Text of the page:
By TSUKASA FUKE/ Staff Writer
March 17, 2021 at 07:00 JST
ISHII, Tokushima Prefecture--Taking everyone along for a trip down memory lane, a 1930 Chevrolet sedan barreling down the roads here is a rare sight in Japan.
The vintage U.S. automobile, dating to the days of Bonnie and Clyde and the U.S. Prohibition era, has got a new lease on life, thanks to the hard work of mechanic Kazutoyo Motoki.
Motoki, 68, has brought about 20 old vehicles back to life, but it was the first time for him to restore an automobile 90 years old.
“I had reservations because it was my first time working on a prewar model, but it was no more difficult than I expected,” he said. “It was in good condition because it had been stored indoors. Otherwise, it would have been too much to handle.”
The Chevy, powered by a six-cylinder, 3,200-cc engine, gets only two to three kilometers per liter of gasoline, traveling at a maximum speed of about 50 kph. The license plate features the number 1930 to match its model year.
It is far more difficult to drive the automobile than modern cars because the driver has to operate five pedals. A windshield wiper is also manually manipulated.
It is believed that the Chevy was imported by a home builder after World War II to be put on display. An acquaintance of Motoki’s in Tokushima bought the car in 1991 and kept it in a warehouse for about 30 years.
Motoki, who runs an automobile repair business, began restoring the car last year after the acquaintance asked him to make it drivable again.
The engine initially made a noise like a metal hammer striking a nail, but Motoki solved the problem by repairing parts.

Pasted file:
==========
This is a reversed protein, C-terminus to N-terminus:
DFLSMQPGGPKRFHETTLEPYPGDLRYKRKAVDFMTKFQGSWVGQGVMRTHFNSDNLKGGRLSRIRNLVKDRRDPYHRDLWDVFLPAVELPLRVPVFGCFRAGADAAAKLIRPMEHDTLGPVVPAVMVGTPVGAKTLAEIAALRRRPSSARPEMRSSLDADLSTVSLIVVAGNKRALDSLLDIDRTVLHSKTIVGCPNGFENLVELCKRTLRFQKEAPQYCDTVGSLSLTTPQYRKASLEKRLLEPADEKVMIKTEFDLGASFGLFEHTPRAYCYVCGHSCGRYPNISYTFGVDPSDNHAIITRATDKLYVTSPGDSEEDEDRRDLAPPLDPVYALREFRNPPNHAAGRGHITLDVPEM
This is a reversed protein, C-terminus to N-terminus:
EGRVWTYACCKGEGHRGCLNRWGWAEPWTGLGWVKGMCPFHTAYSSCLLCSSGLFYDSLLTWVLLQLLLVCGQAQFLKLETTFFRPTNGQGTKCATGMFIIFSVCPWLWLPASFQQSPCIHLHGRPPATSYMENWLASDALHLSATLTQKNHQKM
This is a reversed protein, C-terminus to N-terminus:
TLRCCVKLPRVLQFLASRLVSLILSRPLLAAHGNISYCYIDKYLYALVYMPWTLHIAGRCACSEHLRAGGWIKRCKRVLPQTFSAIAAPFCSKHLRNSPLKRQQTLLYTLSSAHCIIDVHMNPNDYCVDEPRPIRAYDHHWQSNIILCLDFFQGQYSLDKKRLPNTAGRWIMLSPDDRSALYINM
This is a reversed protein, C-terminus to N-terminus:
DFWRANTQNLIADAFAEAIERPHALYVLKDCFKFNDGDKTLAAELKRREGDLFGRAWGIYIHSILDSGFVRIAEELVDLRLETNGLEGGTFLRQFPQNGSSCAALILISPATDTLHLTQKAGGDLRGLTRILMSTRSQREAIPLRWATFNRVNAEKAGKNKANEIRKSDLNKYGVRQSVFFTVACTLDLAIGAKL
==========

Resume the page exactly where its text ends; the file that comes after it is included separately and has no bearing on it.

He replaced the generator, which was beyond repair, and removed fuel residue stuck inside the gas tank like coal tar.
Motoki installed a spare tire, turn signals and side view mirrors, as well as a speedometer with KPH readings instead of MPH on the dashboard. These items were required for obtaining a license plate, a precondition for a vehicle to run on public roads.
He acquired the license plate in January after receiving a vehicle inspection certificate from the Tokushima Land Transport Office.
Motoki started restoring old vehicles after he turned 60 when an auto enthusiast asked him to work on an old Datsun that had stopped running. He has revived a three-wheeled vehicle, a fire engine and other vehicles, many produced between 1945 and 1975.
“I almost shout to myself ‘Booyah!’ whenever I hear the sound of an engine revving from a restored vehicle,” said Motoki, who heads a local preservation society for classic cars.
According to the Toyota Automobile Museum in Nagakute, Aichi Prefecture, which showcases many cars from prewar years, the Chevy restored by Motoki is believed to be a Chevrolet Six special sedan produced between 1930 and 1931.
General Motors Co. pitted the model, powered by a straight-six engine, against the successor of the rival Ford Motor Co.’s Model T at a time America was in the midst of the Great Depression.
“I think it is remarkable for an individual to restore a prewar model and even reacquire a license plate all by himself,” a museum official said.
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